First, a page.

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If you think you have a pest problem look into solutions that target your specific pest. There are plenty of options available for dealing with common pests.

You can also consider non-chemical methods first such as releasing predatory insects like ladybirds or handpicking caterpillars off leaves.

Fertilising tomatoes

Fertilising tomatoes is the third step in ensuring a healthy crop.

Fertilisers aren’t necessary if you have well-prepared soil, but they can give your plants a boost.

If you choose to use fertiliser, stick to a low nitrogen variety. Nitrogen encourages leafy growth at the expense of fruit production, so it’s better to focus on other nutrients, like potassium and phosphorus.

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A high potassium fertiliser will help promote strong roots and sturdy stems, which are essential for supporting heavy crops of fruit.

You can also supplement your fertilising regime with compost or animal manure. Compost is especially useful for growing tomatoes as it adds nutrients and improves water retention.

Watering tomatoes

How often you should water your tomato plants depends on the stage of growth.

When you first plant your tomatoes, whether it is by seed or by transplanting seedlings, a small amount of water will do.

Your tomato plants will only need a little bit of water to moisten the soil.

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The goal is to keep the ground around your tomatoes soft and moist – not wet – so that they can sprout up from their seeds and get their roots firmly in the ground.

As young plants begin to grow, you’ll want to continue watering them regularly but with more water each time.

Other tomato growing tips

Here are some helpful tips for growing tomatoes in Perth:

  • Let tomatoes get plenty of sun. Tomatoes love the sun. In fact, they need at least six hours of full sun each day to produce fruit. But in severe high temperatures, it’s beneficial to provide your tomato plants with some shade on their leaves and fruit. This will help prevent the fruit from scorching in the intense heat.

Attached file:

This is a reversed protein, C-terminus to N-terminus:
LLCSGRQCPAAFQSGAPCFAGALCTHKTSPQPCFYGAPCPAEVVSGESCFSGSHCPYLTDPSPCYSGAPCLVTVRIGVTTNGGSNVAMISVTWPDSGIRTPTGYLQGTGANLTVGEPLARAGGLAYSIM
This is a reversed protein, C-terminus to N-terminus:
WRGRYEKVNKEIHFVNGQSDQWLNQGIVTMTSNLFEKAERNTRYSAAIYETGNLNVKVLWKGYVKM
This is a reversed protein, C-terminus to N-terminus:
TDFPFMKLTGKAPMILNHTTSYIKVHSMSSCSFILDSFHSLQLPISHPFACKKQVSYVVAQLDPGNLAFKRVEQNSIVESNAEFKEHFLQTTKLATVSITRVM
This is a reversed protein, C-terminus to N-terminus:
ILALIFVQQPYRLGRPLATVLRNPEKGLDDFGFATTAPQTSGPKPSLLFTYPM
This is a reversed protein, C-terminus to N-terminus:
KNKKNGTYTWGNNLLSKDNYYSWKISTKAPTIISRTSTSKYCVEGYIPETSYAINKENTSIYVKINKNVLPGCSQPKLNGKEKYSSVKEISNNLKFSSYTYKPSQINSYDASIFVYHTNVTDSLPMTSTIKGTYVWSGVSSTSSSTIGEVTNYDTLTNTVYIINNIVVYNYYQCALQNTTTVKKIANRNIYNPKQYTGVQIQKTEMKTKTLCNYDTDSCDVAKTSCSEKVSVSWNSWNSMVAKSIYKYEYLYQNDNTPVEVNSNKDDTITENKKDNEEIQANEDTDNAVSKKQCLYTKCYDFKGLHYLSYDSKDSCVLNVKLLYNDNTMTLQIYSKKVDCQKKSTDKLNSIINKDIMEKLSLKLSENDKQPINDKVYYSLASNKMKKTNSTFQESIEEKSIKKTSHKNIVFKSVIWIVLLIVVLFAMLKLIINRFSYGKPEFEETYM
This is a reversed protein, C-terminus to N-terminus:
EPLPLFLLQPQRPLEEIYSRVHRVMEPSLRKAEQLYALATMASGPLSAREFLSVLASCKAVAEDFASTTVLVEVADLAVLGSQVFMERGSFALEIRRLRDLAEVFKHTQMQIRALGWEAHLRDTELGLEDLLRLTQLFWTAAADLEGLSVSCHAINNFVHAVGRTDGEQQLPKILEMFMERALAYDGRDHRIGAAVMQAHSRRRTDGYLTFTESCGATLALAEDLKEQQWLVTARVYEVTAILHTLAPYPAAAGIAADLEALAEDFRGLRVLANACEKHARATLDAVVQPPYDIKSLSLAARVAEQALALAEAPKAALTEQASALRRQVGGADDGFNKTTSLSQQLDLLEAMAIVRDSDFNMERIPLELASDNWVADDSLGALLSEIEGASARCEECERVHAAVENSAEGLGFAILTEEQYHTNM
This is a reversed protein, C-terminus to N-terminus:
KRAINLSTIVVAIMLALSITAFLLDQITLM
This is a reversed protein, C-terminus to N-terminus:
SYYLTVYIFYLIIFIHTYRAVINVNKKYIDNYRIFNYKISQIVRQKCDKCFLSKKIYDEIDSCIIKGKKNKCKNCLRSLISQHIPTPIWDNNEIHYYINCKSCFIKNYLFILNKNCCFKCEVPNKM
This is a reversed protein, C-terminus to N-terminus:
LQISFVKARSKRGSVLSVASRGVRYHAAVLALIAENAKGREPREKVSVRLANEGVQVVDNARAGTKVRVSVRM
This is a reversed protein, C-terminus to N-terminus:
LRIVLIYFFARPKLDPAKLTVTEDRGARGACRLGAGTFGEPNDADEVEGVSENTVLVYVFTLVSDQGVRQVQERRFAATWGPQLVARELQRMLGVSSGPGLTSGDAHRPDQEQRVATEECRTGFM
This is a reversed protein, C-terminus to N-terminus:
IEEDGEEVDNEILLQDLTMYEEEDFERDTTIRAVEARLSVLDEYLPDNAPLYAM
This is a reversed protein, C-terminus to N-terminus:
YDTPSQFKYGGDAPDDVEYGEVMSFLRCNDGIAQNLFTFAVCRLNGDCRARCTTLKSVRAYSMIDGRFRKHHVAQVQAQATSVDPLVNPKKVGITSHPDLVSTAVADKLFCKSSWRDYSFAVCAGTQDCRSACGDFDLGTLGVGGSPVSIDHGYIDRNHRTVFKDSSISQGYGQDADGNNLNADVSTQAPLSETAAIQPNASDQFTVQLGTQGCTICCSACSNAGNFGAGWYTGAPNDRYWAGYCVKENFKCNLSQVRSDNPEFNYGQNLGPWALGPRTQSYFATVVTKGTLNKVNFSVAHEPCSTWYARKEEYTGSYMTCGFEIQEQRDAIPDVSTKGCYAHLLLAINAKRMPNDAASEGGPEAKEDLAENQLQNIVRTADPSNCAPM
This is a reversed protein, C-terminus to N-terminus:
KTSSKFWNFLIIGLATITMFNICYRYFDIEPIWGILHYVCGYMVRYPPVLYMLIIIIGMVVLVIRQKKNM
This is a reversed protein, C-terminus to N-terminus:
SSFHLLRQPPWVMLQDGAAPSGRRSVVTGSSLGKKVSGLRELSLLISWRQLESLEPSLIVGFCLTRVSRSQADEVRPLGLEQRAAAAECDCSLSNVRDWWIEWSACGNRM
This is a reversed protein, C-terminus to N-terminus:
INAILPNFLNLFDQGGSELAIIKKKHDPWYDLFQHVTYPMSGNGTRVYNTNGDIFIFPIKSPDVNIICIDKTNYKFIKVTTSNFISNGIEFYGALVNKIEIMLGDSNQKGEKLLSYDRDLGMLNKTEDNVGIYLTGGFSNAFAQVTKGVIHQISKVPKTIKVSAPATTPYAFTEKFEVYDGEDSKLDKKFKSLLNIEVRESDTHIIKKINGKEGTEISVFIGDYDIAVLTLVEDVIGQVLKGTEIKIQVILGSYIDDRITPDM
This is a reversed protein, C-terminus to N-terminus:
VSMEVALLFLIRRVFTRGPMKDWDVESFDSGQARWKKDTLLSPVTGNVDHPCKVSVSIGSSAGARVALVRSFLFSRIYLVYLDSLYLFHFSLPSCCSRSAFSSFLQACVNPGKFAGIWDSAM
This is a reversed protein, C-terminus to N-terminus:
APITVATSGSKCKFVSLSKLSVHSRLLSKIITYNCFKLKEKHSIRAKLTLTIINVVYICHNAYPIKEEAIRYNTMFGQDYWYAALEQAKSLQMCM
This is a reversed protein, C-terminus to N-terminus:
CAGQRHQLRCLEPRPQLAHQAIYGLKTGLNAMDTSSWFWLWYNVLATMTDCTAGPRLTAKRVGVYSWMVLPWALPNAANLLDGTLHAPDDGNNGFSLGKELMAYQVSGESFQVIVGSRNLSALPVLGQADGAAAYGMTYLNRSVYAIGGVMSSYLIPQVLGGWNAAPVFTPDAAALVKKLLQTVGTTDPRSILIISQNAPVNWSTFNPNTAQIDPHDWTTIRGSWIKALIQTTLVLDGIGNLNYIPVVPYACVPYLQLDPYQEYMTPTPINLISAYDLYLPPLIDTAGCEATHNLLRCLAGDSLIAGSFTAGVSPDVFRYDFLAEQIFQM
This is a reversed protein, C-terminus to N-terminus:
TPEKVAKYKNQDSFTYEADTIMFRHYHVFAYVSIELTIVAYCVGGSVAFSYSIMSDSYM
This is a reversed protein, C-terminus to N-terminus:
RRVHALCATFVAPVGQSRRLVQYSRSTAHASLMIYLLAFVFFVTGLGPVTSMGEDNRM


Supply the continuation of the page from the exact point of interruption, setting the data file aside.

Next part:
• Plant early. There’s nothing better than harvesting your very own juicy tomatoes during tomato season. And if you plant early, you’ll be able to enjoy their ongoing harvest for five months or more—so get planting!
  • Don’t replant tomatoes in the same spot each year. Tomato diseases can build up in the soil over time if you replant tomatoes in previously used soil year after year; instead, try rotating your crops around your garden by planting them somewhere new next season.
  • Experiment with late-maturing varieties like “Brandy Wine” for an extended harvest period.

When to harvest tomatoes in Perth

When you harvest your tomatoes from the vine, make sure that they’re ripe and ready to eat.

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You should be able to easily pull them from the plant, with no resistance.

Tomatoes develop their best flavours when temperatures are around 25°C.

Therefore, it is best to aim for harvest before periods of extreme heat or cold.

Store the tomatoes in a cool, dry place out of direct sunlight until you’re ready to use them.


What tomato varieties are good to grow in Perth?

There are many varieties to choose from when planting tomatoes in Perth. Popular tomato varieties that you can grow at home include Gross Lisse, Tommy Toe, Black Russian, Sweet Cherry Gold, Beefsteak, and many more.

Photo of author

Steve Kropp

Based in Melbourne, Steve's passion is vegetable gardening, and he’s been writing about it for almost 5 years. He also loves all things DIY and is always looking for a new project. When not working on his own garden projects or blogging, Steve enjoys spending time with his family, cooking meals with produce harvested from his garden, and coaching his son’s footy team.